“These heere fifty years, sur,” he replied.

“Then you must be nearly seventy?”

“Well, I caan’t tell ‘zactly,” he replied, “but putten one thing agen another, I b’lieve that’s so, sure ’nuff, sur.”

“And you still carry that heavy pack?”

“Yes, sur, I carries him easy, though I do be an old man.”

But for all his years and his burden, Morton’s old man remained resilient:

He pulled off the waterproof and, opening his pack, displayed trays of assorted oddments: cheap shaving brushes, razors, pins, braces, corsets, studs, photograph frames, religious texts, black and white spotted aprons, combs, brushes, and ribbons. The prices were the same as in the small shops.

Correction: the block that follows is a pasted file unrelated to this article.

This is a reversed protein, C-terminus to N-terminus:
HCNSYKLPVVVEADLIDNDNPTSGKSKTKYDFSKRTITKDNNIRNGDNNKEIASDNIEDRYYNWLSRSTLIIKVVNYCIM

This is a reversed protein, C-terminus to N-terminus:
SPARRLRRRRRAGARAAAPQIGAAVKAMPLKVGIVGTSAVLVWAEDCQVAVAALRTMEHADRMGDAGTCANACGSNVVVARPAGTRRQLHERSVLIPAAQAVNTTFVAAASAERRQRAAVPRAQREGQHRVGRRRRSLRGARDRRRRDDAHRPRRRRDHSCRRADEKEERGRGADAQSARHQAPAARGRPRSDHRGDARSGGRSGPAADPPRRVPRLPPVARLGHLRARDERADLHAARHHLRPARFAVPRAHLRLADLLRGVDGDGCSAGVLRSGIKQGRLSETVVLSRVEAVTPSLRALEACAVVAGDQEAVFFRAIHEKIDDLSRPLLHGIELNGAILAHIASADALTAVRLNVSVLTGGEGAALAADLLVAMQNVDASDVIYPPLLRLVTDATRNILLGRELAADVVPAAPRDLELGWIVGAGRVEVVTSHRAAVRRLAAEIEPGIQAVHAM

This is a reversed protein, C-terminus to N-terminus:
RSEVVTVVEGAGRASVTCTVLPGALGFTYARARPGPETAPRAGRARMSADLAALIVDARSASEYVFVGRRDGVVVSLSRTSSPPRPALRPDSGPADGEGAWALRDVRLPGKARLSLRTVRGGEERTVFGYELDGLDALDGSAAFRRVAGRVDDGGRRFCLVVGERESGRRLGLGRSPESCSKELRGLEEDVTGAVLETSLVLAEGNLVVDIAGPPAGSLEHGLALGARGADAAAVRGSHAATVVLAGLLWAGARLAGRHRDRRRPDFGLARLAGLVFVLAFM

“I suppose you’ve had to alter your stock from year to year to keep up with fashion?”

“Yes, ’tis true, sur. When I did first take un out on me back there waunt no saafety razors, and the faarm boys had no use for hair grease, and now they be all smurt and gay in town clothes.”

This was the Jazz Age—Morton published his account in 1927—and the packman displayed ‘a smirk of distaste’ when invited to display the newest article in his pack: “clippers to crop shingled heads and many kinds of slides to hold back bobbed hair.”

“In the old days,” he said, “you never saw such hair, I ‘sure ee, as you seed in Cornwall, and the girls bruushed it all day loong – and ’twas lovely to see and now they’ve a-cut it arl off, and if you ax me now what I think about un I tell ee they look like a row of flatpolled cabbages, that un do! ‘Tis different from t’ould days when I soold a packet of hairpins to every wummun I met.”